Ren\u00e9e Cormier, this buzz should go viral. You spoke to many who are non-confrontational and would prefer to find solutions through means which do not cause discourse. You made so many valid points that I believe many would agree with. Thank you for taking the time to write such a well thought out buzz.

Renée 🐝 Cormier

Renée 🐝 Cormier

4 years ago #28

#34
Thank you, Sara. I'm glad you are a part of it!

Renée 🐝 Cormier

Renée 🐝 Cormier

4 years ago #27

#32
Ha! That's why people pay me the big bucks, James O'Connell! :)

Sara Jacobovici

Sara Jacobovici

4 years ago #26

You took on a complex topic and tackled it courageously and with conviction Ren\u00e9e Cormier. Thanks for your buzz and being a catalyst to an interesting discussion.

Sara Jacobovici

Sara Jacobovici

4 years ago #25

You took on a complex topic and tackled it courageously and with conviction Ren\u00e9e Cormier. Thanks for your buzz and being a catalyst to an interesting discussion.

Renée 🐝 Cormier

Renée 🐝 Cormier

4 years ago #24

Thanks for sharing this buzz, James O'Connell!

Renée 🐝 Cormier

Renée 🐝 Cormier

4 years ago #23

#28
You sure got that right, CityVP Manjit. I think I will check out that website about logical fallacies and share on social media. :)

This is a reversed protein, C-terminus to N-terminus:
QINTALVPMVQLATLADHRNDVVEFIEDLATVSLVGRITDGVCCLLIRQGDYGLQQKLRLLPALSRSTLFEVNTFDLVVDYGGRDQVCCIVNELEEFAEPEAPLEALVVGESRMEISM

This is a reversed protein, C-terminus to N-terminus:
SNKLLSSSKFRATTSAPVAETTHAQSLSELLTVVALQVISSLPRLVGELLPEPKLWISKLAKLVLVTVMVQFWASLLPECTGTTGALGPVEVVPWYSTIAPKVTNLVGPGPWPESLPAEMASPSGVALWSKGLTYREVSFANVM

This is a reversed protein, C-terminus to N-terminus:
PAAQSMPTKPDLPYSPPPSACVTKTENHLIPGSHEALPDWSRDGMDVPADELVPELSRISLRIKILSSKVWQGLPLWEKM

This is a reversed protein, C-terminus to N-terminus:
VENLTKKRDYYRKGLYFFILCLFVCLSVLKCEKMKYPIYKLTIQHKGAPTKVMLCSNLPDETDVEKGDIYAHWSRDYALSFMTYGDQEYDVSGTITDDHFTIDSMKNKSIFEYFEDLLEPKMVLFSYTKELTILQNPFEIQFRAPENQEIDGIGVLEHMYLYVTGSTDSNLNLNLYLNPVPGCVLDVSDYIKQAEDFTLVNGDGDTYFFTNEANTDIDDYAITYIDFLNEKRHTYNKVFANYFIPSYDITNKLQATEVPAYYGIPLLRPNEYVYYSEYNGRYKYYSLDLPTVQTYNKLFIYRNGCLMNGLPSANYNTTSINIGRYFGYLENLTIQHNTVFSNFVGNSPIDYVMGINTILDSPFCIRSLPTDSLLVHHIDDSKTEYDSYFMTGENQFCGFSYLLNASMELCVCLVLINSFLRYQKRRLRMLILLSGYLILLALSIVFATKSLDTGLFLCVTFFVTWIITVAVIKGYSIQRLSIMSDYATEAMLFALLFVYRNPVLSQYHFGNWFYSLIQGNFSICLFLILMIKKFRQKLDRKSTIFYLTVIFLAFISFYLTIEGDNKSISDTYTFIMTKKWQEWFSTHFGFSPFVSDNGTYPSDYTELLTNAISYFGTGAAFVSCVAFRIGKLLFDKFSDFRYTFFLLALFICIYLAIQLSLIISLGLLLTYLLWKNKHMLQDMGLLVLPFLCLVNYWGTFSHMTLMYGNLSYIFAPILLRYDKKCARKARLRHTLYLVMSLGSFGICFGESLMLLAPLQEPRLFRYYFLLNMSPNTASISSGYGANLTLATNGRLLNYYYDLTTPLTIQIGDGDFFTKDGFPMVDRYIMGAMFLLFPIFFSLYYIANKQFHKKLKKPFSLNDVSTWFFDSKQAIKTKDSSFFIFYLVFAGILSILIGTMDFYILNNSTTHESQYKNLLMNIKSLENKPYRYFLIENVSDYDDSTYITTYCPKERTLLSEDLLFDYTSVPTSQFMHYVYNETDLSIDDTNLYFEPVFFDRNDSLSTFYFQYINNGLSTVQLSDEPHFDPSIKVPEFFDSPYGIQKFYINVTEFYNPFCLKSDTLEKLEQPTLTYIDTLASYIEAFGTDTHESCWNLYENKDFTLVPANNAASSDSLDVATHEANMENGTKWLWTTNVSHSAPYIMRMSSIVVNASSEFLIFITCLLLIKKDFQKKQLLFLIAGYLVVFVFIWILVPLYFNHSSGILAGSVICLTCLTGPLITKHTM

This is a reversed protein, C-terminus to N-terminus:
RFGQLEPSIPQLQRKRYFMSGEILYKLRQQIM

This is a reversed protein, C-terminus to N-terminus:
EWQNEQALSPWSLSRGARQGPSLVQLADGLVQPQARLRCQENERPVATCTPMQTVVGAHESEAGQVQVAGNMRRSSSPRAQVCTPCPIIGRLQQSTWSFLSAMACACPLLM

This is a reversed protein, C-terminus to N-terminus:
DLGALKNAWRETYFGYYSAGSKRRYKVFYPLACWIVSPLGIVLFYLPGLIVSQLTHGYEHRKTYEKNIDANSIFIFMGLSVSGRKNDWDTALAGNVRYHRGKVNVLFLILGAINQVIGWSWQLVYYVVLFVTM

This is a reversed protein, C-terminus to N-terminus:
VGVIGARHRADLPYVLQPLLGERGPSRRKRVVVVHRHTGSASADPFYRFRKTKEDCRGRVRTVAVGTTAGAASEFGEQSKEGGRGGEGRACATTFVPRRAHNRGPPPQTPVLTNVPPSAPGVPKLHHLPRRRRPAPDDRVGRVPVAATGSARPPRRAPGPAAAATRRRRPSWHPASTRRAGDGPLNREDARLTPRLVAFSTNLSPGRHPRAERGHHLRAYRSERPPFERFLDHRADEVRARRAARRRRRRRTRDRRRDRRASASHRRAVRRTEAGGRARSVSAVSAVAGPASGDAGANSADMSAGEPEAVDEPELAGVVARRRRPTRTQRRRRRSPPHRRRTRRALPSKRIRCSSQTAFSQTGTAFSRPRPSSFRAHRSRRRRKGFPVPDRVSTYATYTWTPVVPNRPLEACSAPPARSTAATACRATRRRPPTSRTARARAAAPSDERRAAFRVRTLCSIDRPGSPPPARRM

Renée 🐝 Cormier

Renée 🐝 Cormier

4 years ago #22

#24
I'm glad you found this post to be valuable, Jared. The message will serve you in all of your relationships. Thanks for sharing this. I appreciate your support!

Renée 🐝 Cormier

Renée 🐝 Cormier

4 years ago #21

#22
Thanks for the feedback, Karen. I am a former educator by profession and my natural inclination to teach people things does colour my content. This is a hefty topic and needs to be given some length in order to have value. 1300 words may seem lengthy to you, but content marketing experts consider that to still be a bit too short for both SEO and readership purposes. Your input is appreciated, just the same.

Renée 🐝 Cormier

Renée 🐝 Cormier

4 years ago #20

Thanks for sharing, John White, MBA!

Joshua LeBlanc-Shulman

Joshua LeBlanc-Shulman

4 years ago #19

#6
You make a good point that life isn't all about influencing people. Perhaps it's not just about winning friends either. Maybe it's about influencing people and winning friends. It seems like between these two objectives, we can achieve everything we want in life. We are only as real as our relationships.

Joshua LeBlanc-Shulman

Joshua LeBlanc-Shulman

4 years ago #18

Thank you for speaking out about speaking out, Ren\u00e9e Cormier. Here's some of my story: https://www.bebee.com/producer/@josh-leblanc-shulman/it-s-all-in-the-game